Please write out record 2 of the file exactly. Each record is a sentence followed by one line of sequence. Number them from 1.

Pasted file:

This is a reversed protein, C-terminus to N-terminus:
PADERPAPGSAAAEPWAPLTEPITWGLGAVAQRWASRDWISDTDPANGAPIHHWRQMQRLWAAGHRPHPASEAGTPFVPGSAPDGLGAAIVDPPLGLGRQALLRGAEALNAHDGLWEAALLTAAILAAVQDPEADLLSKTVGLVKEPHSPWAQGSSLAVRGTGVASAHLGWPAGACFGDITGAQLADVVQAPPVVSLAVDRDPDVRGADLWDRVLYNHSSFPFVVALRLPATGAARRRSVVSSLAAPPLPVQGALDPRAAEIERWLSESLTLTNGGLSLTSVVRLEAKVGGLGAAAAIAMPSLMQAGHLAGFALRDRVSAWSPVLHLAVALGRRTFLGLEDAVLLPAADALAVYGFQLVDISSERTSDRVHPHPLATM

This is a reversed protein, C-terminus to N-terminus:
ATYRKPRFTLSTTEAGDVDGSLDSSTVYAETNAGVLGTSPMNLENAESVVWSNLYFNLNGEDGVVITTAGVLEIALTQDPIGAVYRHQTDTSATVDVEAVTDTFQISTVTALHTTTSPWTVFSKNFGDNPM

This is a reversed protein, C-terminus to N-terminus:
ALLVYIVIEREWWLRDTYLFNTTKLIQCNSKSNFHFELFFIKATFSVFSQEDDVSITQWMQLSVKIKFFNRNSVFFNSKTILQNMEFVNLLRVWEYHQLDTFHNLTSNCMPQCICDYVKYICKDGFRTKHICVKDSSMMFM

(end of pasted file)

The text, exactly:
This is a reversed protein, C-terminus to N-terminus:
ATYRKPRFTLSTTEAGDVDGSLDSSTVYAETNAGVLGTSPMNLENAESVVWSNLYFNLNGEDGVVITTAGVLEIALTQDPIGAVYRHQTDTSATVDVEAVTDTFQISTVTALHTTTSPWTVFSKNFGDNPM